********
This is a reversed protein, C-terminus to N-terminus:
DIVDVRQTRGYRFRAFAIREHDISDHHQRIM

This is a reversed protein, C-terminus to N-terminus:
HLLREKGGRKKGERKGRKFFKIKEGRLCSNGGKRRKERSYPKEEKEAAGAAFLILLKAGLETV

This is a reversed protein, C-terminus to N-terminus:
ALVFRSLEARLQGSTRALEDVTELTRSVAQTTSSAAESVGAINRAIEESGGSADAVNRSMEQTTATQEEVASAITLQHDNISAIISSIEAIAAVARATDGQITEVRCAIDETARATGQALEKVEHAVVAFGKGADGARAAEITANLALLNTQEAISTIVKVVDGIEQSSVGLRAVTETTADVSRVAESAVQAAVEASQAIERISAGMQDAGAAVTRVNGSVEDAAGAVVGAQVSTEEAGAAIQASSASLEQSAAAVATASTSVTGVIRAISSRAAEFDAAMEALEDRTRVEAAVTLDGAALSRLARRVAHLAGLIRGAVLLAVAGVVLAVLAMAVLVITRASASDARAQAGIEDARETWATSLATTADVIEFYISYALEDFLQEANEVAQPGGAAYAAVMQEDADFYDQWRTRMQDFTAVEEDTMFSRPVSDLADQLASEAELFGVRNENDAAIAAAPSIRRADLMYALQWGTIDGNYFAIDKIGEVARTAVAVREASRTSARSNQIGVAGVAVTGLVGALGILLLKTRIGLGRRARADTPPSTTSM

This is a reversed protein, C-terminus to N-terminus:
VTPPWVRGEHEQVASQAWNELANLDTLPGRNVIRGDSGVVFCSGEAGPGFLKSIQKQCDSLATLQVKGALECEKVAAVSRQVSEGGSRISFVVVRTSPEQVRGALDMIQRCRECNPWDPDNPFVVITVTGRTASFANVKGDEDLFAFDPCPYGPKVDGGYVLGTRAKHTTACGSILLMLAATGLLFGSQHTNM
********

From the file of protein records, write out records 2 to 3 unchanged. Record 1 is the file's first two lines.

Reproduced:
This is a reversed protein, C-terminus to N-terminus:
HLLREKGGRKKGERKGRKFFKIKEGRLCSNGGKRRKERSYPKEEKEAAGAAFLILLKAGLETV

This is a reversed protein, C-terminus to N-terminus:
ALVFRSLEARLQGSTRALEDVTELTRSVAQTTSSAAESVGAINRAIEESGGSADAVNRSMEQTTATQEEVASAITLQHDNISAIISSIEAIAAVARATDGQITEVRCAIDETARATGQALEKVEHAVVAFGKGADGARAAEITANLALLNTQEAISTIVKVVDGIEQSSVGLRAVTETTADVSRVAESAVQAAVEASQAIERISAGMQDAGAAVTRVNGSVEDAAGAVVGAQVSTEEAGAAIQASSASLEQSAAAVATASTSVTGVIRAISSRAAEFDAAMEALEDRTRVEAAVTLDGAALSRLARRVAHLAGLIRGAVLLAVAGVVLAVLAMAVLVITRASASDARAQAGIEDARETWATSLATTADVIEFYISYALEDFLQEANEVAQPGGAAYAAVMQEDADFYDQWRTRMQDFTAVEEDTMFSRPVSDLADQLASEAELFGVRNENDAAIAAAPSIRRADLMYALQWGTIDGNYFAIDKIGEVARTAVAVREASRTSARSNQIGVAGVAVTGLVGALGILLLKTRIGLGRRARADTPPSTTSM